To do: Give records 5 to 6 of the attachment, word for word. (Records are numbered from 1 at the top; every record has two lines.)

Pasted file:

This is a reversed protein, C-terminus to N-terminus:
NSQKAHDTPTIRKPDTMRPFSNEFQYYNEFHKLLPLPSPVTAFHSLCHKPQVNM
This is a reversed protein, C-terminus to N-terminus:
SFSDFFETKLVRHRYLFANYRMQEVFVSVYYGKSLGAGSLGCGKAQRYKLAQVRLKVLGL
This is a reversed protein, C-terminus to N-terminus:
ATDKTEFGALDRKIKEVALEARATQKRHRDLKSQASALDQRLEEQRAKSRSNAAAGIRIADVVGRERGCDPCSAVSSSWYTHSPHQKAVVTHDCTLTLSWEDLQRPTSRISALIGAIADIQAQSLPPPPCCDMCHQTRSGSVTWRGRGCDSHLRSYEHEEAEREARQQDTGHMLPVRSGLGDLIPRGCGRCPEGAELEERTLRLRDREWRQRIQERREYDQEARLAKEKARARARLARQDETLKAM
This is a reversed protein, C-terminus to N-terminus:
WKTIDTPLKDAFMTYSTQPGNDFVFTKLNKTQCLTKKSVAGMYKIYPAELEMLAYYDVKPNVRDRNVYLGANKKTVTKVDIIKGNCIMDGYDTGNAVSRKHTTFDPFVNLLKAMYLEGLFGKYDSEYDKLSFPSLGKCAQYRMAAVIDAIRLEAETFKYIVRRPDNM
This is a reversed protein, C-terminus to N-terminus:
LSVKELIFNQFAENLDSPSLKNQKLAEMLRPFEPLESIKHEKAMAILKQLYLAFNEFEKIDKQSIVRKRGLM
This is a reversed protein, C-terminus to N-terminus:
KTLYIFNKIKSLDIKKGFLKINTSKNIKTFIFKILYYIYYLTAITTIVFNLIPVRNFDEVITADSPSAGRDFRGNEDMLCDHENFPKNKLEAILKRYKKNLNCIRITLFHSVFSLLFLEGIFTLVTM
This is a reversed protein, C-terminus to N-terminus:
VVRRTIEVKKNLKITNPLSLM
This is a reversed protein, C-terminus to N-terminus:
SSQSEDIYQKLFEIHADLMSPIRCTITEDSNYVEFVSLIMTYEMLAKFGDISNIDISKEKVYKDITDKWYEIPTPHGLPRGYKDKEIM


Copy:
This is a reversed protein, C-terminus to N-terminus:
LSVKELIFNQFAENLDSPSLKNQKLAEMLRPFEPLESIKHEKAMAILKQLYLAFNEFEKIDKQSIVRKRGLM
This is a reversed protein, C-terminus to N-terminus:
KTLYIFNKIKSLDIKKGFLKINTSKNIKTFIFKILYYIYYLTAITTIVFNLIPVRNFDEVITADSPSAGRDFRGNEDMLCDHENFPKNKLEAILKRYKKNLNCIRITLFHSVFSLLFLEGIFTLVTM